You can refer to this guide for more detailed steps on how to measure to determine your proper knee rest height.
If your knee rest is set too high, a few things will happen. You will be putting too much strain on your knee. You won't be able to rest your good leg on solid ground and will have difficulty making confident strides. All this equates to not having a proper balance on your knee scooter—which can lead to tipping over and overall discomfort when riding.
If your knee rest is set too low, you will have difficulty making comfortable strides with your good leg. You will either be putting too much pressure on your injured leg's knee or on your good leg. Again, you won't be able to maintain a good balance with the scooter when riding.
You should be able to rest your knee comfortably on the knee rest pad, and your good foot should stand firmly on the ground.
Adjust the Handlebar to the Proper Height.
Improper handlebar height can cause you to hunch over the scooter, leading to back pain or hip discomfort. Additionally, you will not be able to support yourself effectively. This will cause you to tire quickly.
The handlebars should be at the same level as your weight. Your hands should be able to extend to reach the handlebars are a comfortable and relaxed distance.
On some models, you can also adjust the angle of the handlebar steering rod. This feature allows users who are tall or have long arms to properly fit the distance of the handlebars so they can have a comfortable reaching distance.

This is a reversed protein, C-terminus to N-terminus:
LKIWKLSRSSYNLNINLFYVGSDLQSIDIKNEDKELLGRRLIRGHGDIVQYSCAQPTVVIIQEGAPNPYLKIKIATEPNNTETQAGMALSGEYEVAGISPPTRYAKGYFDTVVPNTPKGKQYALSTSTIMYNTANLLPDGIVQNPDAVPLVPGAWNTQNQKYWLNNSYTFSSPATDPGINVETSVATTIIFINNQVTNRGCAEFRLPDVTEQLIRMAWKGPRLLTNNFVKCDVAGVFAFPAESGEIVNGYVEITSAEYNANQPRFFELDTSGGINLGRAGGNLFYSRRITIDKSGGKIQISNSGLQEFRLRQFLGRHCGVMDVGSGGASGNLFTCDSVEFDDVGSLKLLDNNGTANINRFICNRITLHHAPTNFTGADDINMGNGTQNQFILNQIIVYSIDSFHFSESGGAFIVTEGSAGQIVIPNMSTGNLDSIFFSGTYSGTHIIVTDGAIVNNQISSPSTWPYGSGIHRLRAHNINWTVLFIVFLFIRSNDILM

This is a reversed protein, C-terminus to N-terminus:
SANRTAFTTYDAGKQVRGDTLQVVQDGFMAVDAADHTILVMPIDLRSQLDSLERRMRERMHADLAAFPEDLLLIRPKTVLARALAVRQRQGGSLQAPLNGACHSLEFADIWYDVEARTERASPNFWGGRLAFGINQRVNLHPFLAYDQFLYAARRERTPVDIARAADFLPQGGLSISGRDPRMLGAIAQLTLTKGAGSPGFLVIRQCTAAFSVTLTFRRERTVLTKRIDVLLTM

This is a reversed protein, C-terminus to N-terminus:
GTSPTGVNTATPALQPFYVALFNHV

Use a Knee Pad Cover
Sometimes, prolonged knee walker use can cause a bit of discomfort on your resting leg. Add to these factors like humidity and heat. And many cheap models of knee scooters will come with a substandard knee rest pad that provides minimal cushion. If you are looking for extra comfort, consider purchasing a knee pad cover instead of using something like a towel on your scooter's knee rest.
A cover on the knee pad can provide extra comfort, circulate air around your leg, and prevent your leg from sticking to the pad.
Knee pad covers are available with different types of pad cover material: memory foam, comfy cushion, and fleece.
You can read more about them below:
Related: Difference Between Fleece And Memory Foam Knee Pad Cover
Don't Overexert Yourself
Sometimes overall discomfort comes from simply overexerting your body by doing a prolonged activity while on your knee walker. While they are excellent devices to keep going around, it's important not to abuse its capabilities.
For example, it's probably not the best idea to go on a 5-mile outdoor "walk" on your scooter or be standing for hours painting the interior of a house.
Remember, you have an injury. Please go easy on your injured leg and give it plenty of rest. Don't overexert yourself physically.
Knee walkers are excellent devices that allow you to continue life as usual as much as possible during your healing process. They're designed to keep you moving while providing comfort. They must deliver on this promise. Adjusting for these comfort tips solves the majority of the issues people have.
But ultimately—if you feel pain or discomfort on or near your injury, always consult with your doctor to screen for any potential complications.